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Is federal jobless aid available for long-term unemployed workers?

Enhanced federal unemployment benefits ended for millions of Americans jobless due to the pandemic, but there are still some who can claim additional aid.

Enhanced federal unemployment benefits ended for millions of Americans jobless due to the pandemic, but there are still some who can claim additional aid.

The federal programs that provided income support to American workers unable to work due to the covid-19 pandemic came to a halt at the beginning of September. It’s been calculated that around 7.5 million saw all of the unemployment benefits they were receiving stop.

Even as the economy recovers not all will be able to reenter the workforce immediately. Either due to a mismatch of skills for the jobs available or the lingering complications caused by pandemic, it’s been shown that the unemployment benefits weren’t the main reason holding people back from finding a job.causing labor shortages.

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States will not continue the enhanced jobless aid

Prior to the federal pandemic income support programs for those out of work coming to an end, the Biden administration called on states to use covid-19 relief funds authorized by Congress to extend unemployment benefits. However, no state labor department has announced that additional benefits are on the way.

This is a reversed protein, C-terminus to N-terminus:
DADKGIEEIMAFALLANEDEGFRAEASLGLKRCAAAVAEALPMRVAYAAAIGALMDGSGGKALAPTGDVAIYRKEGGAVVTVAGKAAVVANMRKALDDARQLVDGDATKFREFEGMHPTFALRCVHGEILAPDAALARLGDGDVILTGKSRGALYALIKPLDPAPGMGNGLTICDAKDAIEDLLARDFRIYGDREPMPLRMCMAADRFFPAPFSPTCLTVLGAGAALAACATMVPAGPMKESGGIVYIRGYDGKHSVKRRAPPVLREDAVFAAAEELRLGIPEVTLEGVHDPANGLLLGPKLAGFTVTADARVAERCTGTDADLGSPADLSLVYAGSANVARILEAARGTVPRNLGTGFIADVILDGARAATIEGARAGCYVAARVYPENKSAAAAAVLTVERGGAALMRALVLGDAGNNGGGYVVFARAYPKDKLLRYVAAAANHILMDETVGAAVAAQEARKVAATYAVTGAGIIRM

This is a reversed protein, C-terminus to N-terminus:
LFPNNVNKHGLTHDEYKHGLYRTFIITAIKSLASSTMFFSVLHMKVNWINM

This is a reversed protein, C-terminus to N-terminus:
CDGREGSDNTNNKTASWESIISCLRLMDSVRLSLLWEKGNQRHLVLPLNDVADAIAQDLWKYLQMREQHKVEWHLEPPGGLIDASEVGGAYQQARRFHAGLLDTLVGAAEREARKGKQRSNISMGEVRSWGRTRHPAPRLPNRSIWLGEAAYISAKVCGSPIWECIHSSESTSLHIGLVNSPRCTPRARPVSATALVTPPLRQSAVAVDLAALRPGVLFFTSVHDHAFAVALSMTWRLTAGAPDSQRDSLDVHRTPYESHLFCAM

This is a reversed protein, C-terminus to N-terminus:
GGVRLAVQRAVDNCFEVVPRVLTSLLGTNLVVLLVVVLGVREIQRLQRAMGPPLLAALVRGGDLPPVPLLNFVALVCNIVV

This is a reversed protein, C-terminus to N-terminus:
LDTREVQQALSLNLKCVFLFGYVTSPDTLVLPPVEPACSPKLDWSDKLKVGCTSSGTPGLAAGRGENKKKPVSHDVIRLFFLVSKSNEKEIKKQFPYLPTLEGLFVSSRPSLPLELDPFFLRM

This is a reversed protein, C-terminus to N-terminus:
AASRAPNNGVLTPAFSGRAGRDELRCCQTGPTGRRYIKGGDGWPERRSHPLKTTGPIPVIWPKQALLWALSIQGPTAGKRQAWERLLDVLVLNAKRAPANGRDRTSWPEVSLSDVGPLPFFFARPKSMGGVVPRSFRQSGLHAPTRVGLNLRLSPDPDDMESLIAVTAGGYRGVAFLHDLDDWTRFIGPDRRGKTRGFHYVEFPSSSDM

New York Governor Kathy Hochul said at a press conference last week that her hands were tied in the matter due to the deficit incurred by the state’s unemployment system during the pandemic. This is the case in other states as well which saw historic numbers of residents claiming benefits for the first time as covid-19 and lockdowns shuttered businesses across the nation.

Workers in a few states can receive extended benefits

For workers who found themselves without employment beyond the amount of time they were allowed under their state’s regular unemployment insurance system, they had access to a pair of programs. These long-term unemployed could receive Pandemic Emergency Unemployment Compensation (PEUC) which provided an additional 13 weeks of income support. Around 3.8 million workers were collecting jobless aid from this program in mid-August.

The other program Extended Benefits (EB) is a federal-state aid program that provides additional weeks depending on the unemployment rate in a state. While these benefits have ceased in most states, either because the unemployment rate is now below the threshold or the state can no longer cover the cost without the federal funds which expired, a few states will still continue payments.

The unemployed who have exhausted their regular state unemployment insurance in Connecticut, New Jersey and New Mexico may be able to get up to 13 weeks of additional income support while out of work. That is on the condition that they haven’t already used up those 13 weeks already. They will need to contact their state labor department to see what action they need to take in order to receive these benefits or find out what other financial aid is available until they can get find a job.


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